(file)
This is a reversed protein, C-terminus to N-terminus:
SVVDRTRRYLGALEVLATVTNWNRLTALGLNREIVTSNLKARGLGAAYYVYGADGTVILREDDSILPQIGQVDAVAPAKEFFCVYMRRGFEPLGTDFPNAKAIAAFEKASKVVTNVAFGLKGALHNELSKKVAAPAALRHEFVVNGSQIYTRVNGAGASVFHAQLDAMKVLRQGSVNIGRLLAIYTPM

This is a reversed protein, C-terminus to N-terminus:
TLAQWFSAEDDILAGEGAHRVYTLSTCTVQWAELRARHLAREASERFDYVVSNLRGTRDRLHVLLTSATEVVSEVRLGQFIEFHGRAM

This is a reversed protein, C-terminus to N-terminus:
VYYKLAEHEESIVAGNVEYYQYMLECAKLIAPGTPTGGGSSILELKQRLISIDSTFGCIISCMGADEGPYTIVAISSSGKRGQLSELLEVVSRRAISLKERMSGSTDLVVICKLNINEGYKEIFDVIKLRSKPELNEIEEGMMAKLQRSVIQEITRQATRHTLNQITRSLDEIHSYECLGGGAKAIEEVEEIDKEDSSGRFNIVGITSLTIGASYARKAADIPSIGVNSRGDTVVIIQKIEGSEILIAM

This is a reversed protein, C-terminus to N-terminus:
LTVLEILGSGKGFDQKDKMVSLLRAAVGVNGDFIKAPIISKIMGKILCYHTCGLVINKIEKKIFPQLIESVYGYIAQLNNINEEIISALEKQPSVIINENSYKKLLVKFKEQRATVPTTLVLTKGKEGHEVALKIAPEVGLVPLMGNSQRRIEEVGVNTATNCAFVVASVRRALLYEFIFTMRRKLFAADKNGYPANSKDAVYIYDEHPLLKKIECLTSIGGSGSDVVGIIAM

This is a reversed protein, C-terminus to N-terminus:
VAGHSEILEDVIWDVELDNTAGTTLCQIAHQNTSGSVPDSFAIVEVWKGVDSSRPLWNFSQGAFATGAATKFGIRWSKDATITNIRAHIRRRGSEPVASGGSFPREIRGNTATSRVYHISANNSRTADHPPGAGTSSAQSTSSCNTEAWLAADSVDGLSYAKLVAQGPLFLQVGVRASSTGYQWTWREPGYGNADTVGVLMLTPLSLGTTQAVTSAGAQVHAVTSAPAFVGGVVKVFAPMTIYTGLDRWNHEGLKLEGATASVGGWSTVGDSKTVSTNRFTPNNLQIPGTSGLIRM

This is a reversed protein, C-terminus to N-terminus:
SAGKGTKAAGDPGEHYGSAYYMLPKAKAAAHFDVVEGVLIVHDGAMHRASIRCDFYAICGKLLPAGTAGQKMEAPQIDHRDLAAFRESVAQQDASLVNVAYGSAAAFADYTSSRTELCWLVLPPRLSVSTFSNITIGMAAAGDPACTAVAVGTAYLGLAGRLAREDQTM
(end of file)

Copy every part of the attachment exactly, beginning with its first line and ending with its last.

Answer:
This is a reversed protein, C-terminus to N-terminus:
SVVDRTRRYLGALEVLATVTNWNRLTALGLNREIVTSNLKARGLGAAYYVYGADGTVILREDDSILPQIGQVDAVAPAKEFFCVYMRRGFEPLGTDFPNAKAIAAFEKASKVVTNVAFGLKGALHNELSKKVAAPAALRHEFVVNGSQIYTRVNGAGASVFHAQLDAMKVLRQGSVNIGRLLAIYTPM

This is a reversed protein, C-terminus to N-terminus:
TLAQWFSAEDDILAGEGAHRVYTLSTCTVQWAELRARHLAREASERFDYVVSNLRGTRDRLHVLLTSATEVVSEVRLGQFIEFHGRAM

This is a reversed protein, C-terminus to N-terminus:
VYYKLAEHEESIVAGNVEYYQYMLECAKLIAPGTPTGGGSSILELKQRLISIDSTFGCIISCMGADEGPYTIVAISSSGKRGQLSELLEVVSRRAISLKERMSGSTDLVVICKLNINEGYKEIFDVIKLRSKPELNEIEEGMMAKLQRSVIQEITRQATRHTLNQITRSLDEIHSYECLGGGAKAIEEVEEIDKEDSSGRFNIVGITSLTIGASYARKAADIPSIGVNSRGDTVVIIQKIEGSEILIAM

This is a reversed protein, C-terminus to N-terminus:
LTVLEILGSGKGFDQKDKMVSLLRAAVGVNGDFIKAPIISKIMGKILCYHTCGLVINKIEKKIFPQLIESVYGYIAQLNNINEEIISALEKQPSVIINENSYKKLLVKFKEQRATVPTTLVLTKGKEGHEVALKIAPEVGLVPLMGNSQRRIEEVGVNTATNCAFVVASVRRALLYEFIFTMRRKLFAADKNGYPANSKDAVYIYDEHPLLKKIECLTSIGGSGSDVVGIIAM

This is a reversed protein, C-terminus to N-terminus:
VAGHSEILEDVIWDVELDNTAGTTLCQIAHQNTSGSVPDSFAIVEVWKGVDSSRPLWNFSQGAFATGAATKFGIRWSKDATITNIRAHIRRRGSEPVASGGSFPREIRGNTATSRVYHISANNSRTADHPPGAGTSSAQSTSSCNTEAWLAADSVDGLSYAKLVAQGPLFLQVGVRASSTGYQWTWREPGYGNADTVGVLMLTPLSLGTTQAVTSAGAQVHAVTSAPAFVGGVVKVFAPMTIYTGLDRWNHEGLKLEGATASVGGWSTVGDSKTVSTNRFTPNNLQIPGTSGLIRM

This is a reversed protein, C-terminus to N-terminus:
SAGKGTKAAGDPGEHYGSAYYMLPKAKAAAHFDVVEGVLIVHDGAMHRASIRCDFYAICGKLLPAGTAGQKMEAPQIDHRDLAAFRESVAQQDASLVNVAYGSAAAFADYTSSRTELCWLVLPPRLSVSTFSNITIGMAAAGDPACTAVAVGTAYLGLAGRLAREDQTM